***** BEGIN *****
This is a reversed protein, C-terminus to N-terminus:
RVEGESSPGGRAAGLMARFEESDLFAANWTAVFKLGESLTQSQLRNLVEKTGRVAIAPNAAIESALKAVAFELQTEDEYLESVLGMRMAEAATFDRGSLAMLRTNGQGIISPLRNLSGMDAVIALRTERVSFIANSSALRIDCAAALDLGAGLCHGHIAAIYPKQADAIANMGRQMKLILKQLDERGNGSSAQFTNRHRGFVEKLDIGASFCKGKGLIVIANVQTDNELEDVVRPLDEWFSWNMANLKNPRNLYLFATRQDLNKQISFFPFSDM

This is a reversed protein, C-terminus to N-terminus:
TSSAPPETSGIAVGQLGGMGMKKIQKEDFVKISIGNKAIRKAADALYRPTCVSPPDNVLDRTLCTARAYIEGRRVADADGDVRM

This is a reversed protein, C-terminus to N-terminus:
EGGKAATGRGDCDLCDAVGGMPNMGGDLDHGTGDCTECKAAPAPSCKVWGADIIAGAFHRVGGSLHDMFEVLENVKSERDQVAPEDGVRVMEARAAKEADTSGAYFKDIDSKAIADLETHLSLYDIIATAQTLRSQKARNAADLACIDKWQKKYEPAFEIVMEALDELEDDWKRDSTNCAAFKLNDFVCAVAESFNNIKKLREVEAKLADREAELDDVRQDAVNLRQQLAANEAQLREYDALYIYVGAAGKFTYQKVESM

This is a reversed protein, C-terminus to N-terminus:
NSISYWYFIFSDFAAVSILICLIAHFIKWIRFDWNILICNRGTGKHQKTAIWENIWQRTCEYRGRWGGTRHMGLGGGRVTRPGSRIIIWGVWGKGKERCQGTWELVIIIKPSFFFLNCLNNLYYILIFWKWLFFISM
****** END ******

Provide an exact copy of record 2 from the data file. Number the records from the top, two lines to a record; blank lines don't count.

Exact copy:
This is a reversed protein, C-terminus to N-terminus:
TSSAPPETSGIAVGQLGGMGMKKIQKEDFVKISIGNKAIRKAADALYRPTCVSPPDNVLDRTLCTARAYIEGRRVADADGDVRM